May 19, 2016
The best day ever.... Also known as 20+ Bigg's killer whales and a Humpback too just north of San Juan Island
I do not take top five lists lightly. If I say a trip is easily in my top five of all time, you can be certain that it is truly special. Today was one of those days.
Captain Mike and I had an amazing day with our guests up in the Strait of Georgia and Boundary Pass watching Bigg’s killer whales and a lovely humpback whale as well! We started the day of encounters with the T123s traveling east in the Strait of Georgia. This family, consisting of three individuals (Mom T123 and kiddos T123A and T123B), is one of our regulars around these parts. We often see them hunting harbor seals and porpoises around the San Juan Islands. After watching the small family for about 30 minutes, we moseyed south to the tidal rip between the Strait and Boundary Pass where we found a humpback whale. As we watched, the huge mammal surfaced and fluked, bringing its giant tail above the water, giving us an awesome look at the unique markings underneath.
While we watching the humpback Captain Mike got word that there was a massive group of Bigg’s killer whales just south of us moving North through Boundary Pass. These marine-mammal eating whales usually travel in small groups of 5-6 individuals. We saw a social gathering of at least 20 individuals. Some of my very favorite animals were present, including the T065A family, T011 and her adult son T011A, as well as two of my new favorite males T093 (estimated birthdate <1963) and T097. We watched as the whales rolled around in the surf and made at least two kills, which they shared cooperatively. We also got a chance to see the Center for Whale Research vessel out collecting data. This amazing organization does such importanat work in monitoring our whale populations in the area. The whales were roly-poly and super close to shore at the base of Monarch Head on Saturna Island throughout most of our encounter.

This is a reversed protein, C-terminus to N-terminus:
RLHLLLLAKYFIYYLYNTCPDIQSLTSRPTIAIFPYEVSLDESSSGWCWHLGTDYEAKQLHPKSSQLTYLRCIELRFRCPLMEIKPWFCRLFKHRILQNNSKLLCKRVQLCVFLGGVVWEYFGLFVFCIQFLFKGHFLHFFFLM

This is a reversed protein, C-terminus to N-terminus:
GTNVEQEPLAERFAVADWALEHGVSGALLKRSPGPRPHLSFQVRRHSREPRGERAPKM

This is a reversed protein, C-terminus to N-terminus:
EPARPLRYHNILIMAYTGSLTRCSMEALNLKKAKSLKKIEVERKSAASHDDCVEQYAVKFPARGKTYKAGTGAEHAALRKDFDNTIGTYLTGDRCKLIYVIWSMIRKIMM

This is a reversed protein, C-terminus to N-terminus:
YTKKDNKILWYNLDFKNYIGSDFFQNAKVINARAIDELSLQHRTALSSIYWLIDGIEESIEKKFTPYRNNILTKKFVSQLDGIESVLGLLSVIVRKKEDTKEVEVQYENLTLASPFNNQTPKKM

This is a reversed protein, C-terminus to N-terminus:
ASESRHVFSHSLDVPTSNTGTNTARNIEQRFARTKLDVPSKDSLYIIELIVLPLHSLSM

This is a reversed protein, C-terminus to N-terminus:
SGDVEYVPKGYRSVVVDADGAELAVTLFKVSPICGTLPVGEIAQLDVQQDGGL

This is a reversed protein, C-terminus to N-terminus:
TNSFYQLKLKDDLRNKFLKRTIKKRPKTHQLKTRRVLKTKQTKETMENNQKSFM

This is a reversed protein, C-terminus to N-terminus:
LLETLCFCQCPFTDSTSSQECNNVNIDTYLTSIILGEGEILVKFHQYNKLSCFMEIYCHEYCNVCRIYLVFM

We had just the best day… I haven’t stopped smiling yet!